Chronic diseases, such as heart disease, cancer, and diabetes are responsible for seven of every 10 deaths among Americans each year and account for 75% of the nation’s health spending.1 Many of these chronic conditions can be prevented, delayed, or caught and treated early when patients work closely with their primary care providers. Greater use of proven clinical preventive services in the United States could avert the loss of millions of life-years and result in cost savings for individuals and families.2
Evidence-based guidelines recommending certain preventive services are developed by the U.S. Preventive Services Task Force, the Community Preventive Services Task Force, and the Health Resources and Services Administration’s Bright Futures program to help all Americans stay healthy.3,4 Despite the proven value of preventive services such as various screenings, provider counseling, and preventive medications, implementation by providers and uptake by patients of these evidence-based practices varies.5 Demographic and geographic differences in the use of these services are significant and may contribute to disparities in disease burden and life expectancy.6,7,8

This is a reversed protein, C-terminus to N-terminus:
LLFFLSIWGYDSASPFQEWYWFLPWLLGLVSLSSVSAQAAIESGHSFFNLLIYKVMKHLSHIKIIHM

It has been well established that social determinants of health, including language barriers and culture, impact the acceptance and use of preventive services among minority populations and in people with low socioeconomic status. However, limitations in the available data, insufficient evidence, and research gaps present challenges to the science of developing recommendations to increase the use of preventive services among specific groups.9 More research is required to understand the root causes of disparities in the use of preventive services, and disparities in patient acceptance of preventive recommendations, and how barriers can be addressed through provider and community interventions. Additional areas for research include the role of health care systems to improve adoption and implementation of preventive services, and prospects for applying new technologies and communication innovations to close disparities gaps.
This P2P workshop will assess the available scientific evidence on achieving health equity in the use of clinical preventive services in a health care setting, focusing on three leading causes of death in the United States: cancer, heart disease, and diabetes. Specifically, 10 preventive services for adults will be addressed during the workshop:
- Abnormal blood glucose and type 2 diabetes mellitus screening
- Aspirin use to prevent cardiovascular disease (CVD) and colorectal cancer: preventive medication
- Behavioral counseling to promote healthful diet and physical activity for CVD prevention in adults with cardiovascular risk factors
- Breast cancer screening
- Cervical cancer screening
- Colorectal cancer screening
- High blood pressure screening
- Lung cancer screening
- Obesity screening and management
- Tobacco smoking cessation in adults: behavioral and pharmacotherapy interventions.
The workshop will also address the following questions: